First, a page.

Prehistoric Roots

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Prehistoric Roots

Archeological studies have unearthed evidence of early human occupation on the Pont du Gard site. Discover one of France’s greatest archaeological sites.

The first evidence of human occupation

Baume LatroneBaume Latrone (Pont du Gard)

Numerous digs over the course of the last century led to the exploration of several caves, or grottos, in the Roman aqueduct’s surroundings.

The Balauzière grotto

The Balauzière grotto (classified as a historical monument in 1958) is situated above the Gardon, and was explored in the 1930s and then again in the 1950s. It demonstrates evidence of human occupation dating from the Middle Palaeolithic era (approximately 80,000 to 50,000 BC) and includes remains of fossilised animals and flint tools.

The Sartanette grotto

The Sartanette grotto is a vast cavern with two entrances. Two corridors meet in the « salle des Morts » (‘the room of the dead’).

The grotto was also used during the Middle Ages. Among other things, it has given us a plant fossil from the Palaeolithic era (approximately 700,000 to 600,000 BC) that is highly important in studies of ancient fauna in the south of France.

Traces of human settlement in Neolithic times have also been discovered here, corresponding to the first farming settlements in these areas around 7,000 years ago.

The Salpêtrière grotto

Closer to the heart of the site, the Salpêtrière grotto ((classified as a historical monument in 1931), is not as well known as its prestigious neighbour the Pont du Gard, but gave its name to a cultural period of the Upper Palaeolithic era: the Salpetrian (from 19,000 to 13,000 BC). It is a major site of prehistoric France.

Known as a prehistoric site as early as the 19th century, it has revealed over six metres of evidence of habitation, in layers one on top of the other. This represents 20,000 years of human existence (between 30,000 and 10,000 BC).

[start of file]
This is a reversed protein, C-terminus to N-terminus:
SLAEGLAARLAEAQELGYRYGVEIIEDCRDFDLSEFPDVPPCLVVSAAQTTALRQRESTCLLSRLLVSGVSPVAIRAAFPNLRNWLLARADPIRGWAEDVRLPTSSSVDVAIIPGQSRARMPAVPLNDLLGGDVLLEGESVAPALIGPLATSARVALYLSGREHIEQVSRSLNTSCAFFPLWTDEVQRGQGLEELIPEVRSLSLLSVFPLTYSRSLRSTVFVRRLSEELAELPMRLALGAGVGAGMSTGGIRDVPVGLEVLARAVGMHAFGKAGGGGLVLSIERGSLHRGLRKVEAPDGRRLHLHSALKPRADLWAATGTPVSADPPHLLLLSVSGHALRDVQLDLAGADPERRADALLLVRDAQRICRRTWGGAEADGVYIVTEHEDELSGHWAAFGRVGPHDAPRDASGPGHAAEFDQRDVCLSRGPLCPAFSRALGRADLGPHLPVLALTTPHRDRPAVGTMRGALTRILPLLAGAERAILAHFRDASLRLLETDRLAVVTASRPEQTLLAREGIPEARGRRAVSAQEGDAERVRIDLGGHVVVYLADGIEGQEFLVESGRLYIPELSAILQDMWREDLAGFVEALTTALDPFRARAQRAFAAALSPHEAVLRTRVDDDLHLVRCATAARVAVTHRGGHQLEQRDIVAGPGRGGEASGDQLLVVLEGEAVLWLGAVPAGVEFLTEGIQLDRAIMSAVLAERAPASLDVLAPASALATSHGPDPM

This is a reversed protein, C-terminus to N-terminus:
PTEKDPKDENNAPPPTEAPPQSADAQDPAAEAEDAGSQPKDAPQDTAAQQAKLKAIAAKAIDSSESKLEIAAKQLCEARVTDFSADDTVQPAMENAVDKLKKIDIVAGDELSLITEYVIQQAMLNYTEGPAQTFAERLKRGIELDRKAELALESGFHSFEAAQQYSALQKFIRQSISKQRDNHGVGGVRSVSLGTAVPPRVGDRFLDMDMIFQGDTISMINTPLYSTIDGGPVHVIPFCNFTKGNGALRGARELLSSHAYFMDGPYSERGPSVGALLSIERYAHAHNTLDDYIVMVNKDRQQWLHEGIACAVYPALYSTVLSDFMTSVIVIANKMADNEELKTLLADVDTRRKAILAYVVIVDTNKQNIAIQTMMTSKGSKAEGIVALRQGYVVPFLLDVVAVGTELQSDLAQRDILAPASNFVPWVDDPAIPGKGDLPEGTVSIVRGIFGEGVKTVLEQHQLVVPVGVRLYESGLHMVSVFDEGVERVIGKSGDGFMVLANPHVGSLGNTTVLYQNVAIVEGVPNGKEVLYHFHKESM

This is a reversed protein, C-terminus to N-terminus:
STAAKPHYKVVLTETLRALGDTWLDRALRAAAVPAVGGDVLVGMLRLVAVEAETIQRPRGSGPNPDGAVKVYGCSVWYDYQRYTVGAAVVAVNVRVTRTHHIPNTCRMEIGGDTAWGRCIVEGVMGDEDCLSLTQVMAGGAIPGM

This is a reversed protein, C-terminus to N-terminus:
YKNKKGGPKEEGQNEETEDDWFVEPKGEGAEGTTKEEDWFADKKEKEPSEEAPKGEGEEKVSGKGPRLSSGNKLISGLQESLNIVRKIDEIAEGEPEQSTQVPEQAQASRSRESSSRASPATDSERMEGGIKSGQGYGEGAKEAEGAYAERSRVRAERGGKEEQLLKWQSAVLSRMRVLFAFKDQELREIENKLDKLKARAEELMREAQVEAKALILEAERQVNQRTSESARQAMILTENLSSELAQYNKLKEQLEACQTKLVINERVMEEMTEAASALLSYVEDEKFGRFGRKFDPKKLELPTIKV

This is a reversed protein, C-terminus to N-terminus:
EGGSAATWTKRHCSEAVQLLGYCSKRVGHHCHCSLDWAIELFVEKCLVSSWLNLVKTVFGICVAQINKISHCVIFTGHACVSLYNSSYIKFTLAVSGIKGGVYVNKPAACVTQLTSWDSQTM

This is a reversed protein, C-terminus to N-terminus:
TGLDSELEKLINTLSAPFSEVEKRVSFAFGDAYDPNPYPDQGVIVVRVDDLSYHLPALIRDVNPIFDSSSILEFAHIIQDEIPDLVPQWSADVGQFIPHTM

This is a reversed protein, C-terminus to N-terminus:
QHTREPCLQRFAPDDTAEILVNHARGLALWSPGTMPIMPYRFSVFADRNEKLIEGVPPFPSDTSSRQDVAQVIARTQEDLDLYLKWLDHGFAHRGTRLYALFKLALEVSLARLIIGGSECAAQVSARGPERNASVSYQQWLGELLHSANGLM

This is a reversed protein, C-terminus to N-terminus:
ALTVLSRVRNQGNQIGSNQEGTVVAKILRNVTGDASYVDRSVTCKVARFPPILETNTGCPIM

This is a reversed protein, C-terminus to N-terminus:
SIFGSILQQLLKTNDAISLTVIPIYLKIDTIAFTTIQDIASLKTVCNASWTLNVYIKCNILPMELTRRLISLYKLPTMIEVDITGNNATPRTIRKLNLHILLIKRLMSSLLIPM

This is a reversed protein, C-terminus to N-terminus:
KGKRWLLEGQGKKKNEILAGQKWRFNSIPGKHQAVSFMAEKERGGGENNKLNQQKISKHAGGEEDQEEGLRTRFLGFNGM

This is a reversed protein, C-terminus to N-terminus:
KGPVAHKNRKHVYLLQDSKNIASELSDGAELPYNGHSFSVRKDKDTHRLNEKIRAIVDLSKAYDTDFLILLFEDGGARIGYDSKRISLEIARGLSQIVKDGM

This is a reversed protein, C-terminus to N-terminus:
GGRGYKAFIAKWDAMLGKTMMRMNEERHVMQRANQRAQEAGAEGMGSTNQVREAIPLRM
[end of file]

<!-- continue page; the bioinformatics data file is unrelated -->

One of the first engravings of animal depictions on bone to be found in France was discovered here. This piece now resides in the Natural History Museum in Nîmes.

Our « Salpetrian » hunter-gatherer ancestors established their huts and camps here, under the safety of the grotto’s ledge. They would hunt using weapons (such as harpoons or spears) made of bone or sharpened flint (for arrowheads) and decorate their bodies with necklaces made of shells gathered from the beaches.

On the right bank, you can spot the large opening on the esplanade not far from the Pont du Gard.

The Taï grotto

Situated in the small valley of Sartanette, this grotto has been referred to in books from the 19th century onwards.

It was explored in digs during the 1960s and 1970s. A CNRS team started researching it again in 2001 and discovered that the grotto had been used at various times during the Neolithic period.

A study of the grotto’s stratigraphy reveals two great periods of the Neolithic era :

  • Ancient Neolithic (roughly 5,000 years before the present era), when early farming communities began to appear in the south of France,
  • and Final Neolithic (roughly 3,000 years before the present era), a time when these farming communities began to organise themselves into villages and develop megalithic constructions (dolmens).